What it's like to live with migraine triggers

Nick, Donna, Varsha, and Gary share their experience of managing their migraine triggers

How Donna has to avoid alcohol

My triggers

My main triggers are hormones, stress, dehydration, very loud noises, bright lights and alcohol. Many of these are unavoidable, but the one that has always been one I kept trying out was alcohol. For a couple of decades, I could count on my hands the amount of alcohol I consumed each year! It just wasn’t worth the agony that followed. Sometimes, when I felt I was in a ‘good place’, I’d risk a glass of wine with a meal, especially if we were out. However, I could tell the moment the wine passed my lips whether I would be okay to finish the glass, or (more often than not), pass it to my husband to finish.

We always joked that we shared the driving, he’d drive there and I’d drive back.

How it feels to have to give up for migraine

I always felt like the ‘party pooper’ and also often ended up leaving early too. It is even harder to refuse a cold beer on a very warm sunny day, but that is something that I have had to do too many times.

How Gary had to change his career

My triggers

Alcohol, exercise, socialising, bright lights, live concerts and chocolate are limited now to avoid triggering a headache. I was originally employed as a mechanical engineer, but to help with my condition, I returned to college, studied for a few years, and ended up changing my occupation, thus avoiding cold dirty noisy workshops.

How it feels to have to give up for migraine

My headaches began at the age of 29, and so having to give things up at such a young age was distressing.

How Varsha has to plan her day

My triggers

I’ve noticed several things that trigger my migraine: dehydration, hunger, bright lights, loud noise, exercise, low/high sugar and heat. I also think hormones act as a trigger for me too. It’s difficult to control so many variables on a daily basis. I feel like I’m stuck in a never ending game of ‘what will trigger my migraine off today?’.

I have to think about everything! I have to assess myself everyday and ensure necessary precautions are taken to prevent triggering a migraine and ruining my day. Even with preventive planning in place, with so many different triggers, a trigger will slip past and cause a migraine.

I try to ensure I maintain a healthy diet. I try to stay as active as I can and push my body to strengthen it (difficult to do most days but has to be done). I avoid too much sugar and stay clear of junk food like chocolate and desserts as much as I can. I have found caffeine to help, at times, to ease my pain slightly but my biggest helper is sleep and rest (not so easy to achieve when you’re on the go!).

How it feels to have to give up for migraine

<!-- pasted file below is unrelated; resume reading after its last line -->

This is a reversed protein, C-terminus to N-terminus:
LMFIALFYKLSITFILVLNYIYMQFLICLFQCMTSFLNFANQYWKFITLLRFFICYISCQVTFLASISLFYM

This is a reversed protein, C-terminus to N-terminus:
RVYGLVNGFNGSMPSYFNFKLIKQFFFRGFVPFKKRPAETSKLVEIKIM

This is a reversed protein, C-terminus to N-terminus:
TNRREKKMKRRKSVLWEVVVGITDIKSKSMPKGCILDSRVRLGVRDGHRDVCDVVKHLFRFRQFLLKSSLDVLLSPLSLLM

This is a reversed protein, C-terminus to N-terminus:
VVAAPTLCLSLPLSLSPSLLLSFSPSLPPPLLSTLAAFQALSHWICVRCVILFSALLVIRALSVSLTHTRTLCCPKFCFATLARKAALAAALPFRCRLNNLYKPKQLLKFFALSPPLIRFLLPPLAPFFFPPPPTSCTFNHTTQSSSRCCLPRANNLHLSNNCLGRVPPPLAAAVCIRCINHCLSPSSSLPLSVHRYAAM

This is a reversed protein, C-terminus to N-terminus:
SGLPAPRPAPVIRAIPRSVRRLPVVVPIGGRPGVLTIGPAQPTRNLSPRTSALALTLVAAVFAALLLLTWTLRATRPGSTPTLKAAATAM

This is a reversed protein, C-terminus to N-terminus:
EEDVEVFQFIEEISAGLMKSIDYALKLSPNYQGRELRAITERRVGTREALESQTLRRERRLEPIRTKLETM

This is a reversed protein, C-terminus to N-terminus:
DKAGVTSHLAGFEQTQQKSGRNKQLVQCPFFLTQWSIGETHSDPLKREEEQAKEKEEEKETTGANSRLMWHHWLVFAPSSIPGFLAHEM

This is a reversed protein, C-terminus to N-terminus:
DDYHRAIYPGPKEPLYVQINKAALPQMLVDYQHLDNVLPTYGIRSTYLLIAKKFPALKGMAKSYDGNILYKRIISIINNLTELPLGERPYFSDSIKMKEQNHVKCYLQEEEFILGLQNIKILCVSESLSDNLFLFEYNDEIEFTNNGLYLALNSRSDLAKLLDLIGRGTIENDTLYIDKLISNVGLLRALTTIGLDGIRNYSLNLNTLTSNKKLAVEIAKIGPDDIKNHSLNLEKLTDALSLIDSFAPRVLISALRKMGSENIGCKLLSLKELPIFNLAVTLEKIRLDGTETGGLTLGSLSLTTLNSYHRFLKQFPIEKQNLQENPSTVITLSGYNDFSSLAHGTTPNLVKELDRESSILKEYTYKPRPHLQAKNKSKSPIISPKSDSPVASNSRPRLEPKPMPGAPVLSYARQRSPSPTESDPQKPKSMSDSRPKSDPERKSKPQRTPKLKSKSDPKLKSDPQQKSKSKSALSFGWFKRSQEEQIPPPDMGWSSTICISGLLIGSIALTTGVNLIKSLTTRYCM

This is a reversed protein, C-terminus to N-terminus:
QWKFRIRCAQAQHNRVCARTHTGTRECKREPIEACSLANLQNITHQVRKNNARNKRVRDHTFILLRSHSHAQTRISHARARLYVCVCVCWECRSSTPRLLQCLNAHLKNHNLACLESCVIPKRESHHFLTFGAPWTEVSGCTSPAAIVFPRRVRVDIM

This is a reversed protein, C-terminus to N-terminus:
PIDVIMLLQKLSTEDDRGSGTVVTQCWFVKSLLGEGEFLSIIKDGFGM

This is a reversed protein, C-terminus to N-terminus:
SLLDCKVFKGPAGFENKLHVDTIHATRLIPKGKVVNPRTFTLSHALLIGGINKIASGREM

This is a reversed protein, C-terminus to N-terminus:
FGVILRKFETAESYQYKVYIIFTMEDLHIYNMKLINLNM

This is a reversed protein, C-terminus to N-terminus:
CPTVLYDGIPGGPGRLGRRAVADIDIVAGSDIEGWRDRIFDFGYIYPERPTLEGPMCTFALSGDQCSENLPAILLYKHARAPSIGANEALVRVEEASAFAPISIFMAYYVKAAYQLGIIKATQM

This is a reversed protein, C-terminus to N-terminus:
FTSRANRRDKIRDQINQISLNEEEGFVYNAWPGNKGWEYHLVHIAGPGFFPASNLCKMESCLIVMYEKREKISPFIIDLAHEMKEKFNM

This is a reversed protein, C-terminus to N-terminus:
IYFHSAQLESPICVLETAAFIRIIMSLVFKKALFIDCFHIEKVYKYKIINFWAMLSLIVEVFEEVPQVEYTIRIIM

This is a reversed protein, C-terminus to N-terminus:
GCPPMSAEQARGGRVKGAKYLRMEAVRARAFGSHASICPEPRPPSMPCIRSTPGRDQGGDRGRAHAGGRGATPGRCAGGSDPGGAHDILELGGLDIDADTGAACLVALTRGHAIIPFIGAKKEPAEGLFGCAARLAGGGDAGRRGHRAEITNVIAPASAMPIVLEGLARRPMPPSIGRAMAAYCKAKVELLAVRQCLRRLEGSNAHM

I’ve had to: cancel plans regularly, stop myself being active on certain days, be taken home from days out/events/parties, defer exams during college and university (hence graduated later) and wasted hours bed -bound and in pain. I’ve found myself not only ruining my day but friends and family around me.

I am however, lucky to have supportive people around me to keep me positive and mentally sane. The debilitating effects can be difficult to get through a lot of the time. My boyfriend helps me appreciate how lucky I am and keeps me motivated and active. He supports me to keep believing in myself which can be hard to do with the frequent amount of pain.

How Nick has to manage travel

My triggers

My illness is one that is invisible and yet makes more of my decisions than I would have like to admit. The constant checks and routine before I leave the house the making sure I have food, drink and medication. But it starts before this, really. On the day of a particular event, e.g. trip to London to the theatre, I am assessing home my head feels from the moment I wake up. I pre-empt the travel/stress headaches by eating and drinking well.

I plan where my next meal is and what it is. Too much sugar could result in a headache – equally too little could too. It’s like an old fashion scale or balance that could tip over with one wrong move – sometimes my body is calling out for something but I still have to try to make the decision. Where most people would have use coffee for a boost I have to result to other means. I have no coffee or alcohol in my life as well as limiting my sugar intake (which sadly includes chocolate) and ensuring my diet is healthy.

How it feels to have to give up for migraine

I have cancelled trips to the cinema an hour before because I know my head couldn’t take it and have a much smaller TV than most these days! I am in a strange situation where my girlfriend also gets migraine although she would agree that hers are better controlled than mine. Having her support is essential to this – it’s not easy cancelling cinema trips last minute or leaving a party early.

She knows that to book a trip abroad I have to be in the right frame of mind – if I’ve had a bad week I simply cannot imagine getting on a plane with the altitude and confined space. But she sticks by me through all these decisions knowing there will be better times around the corner.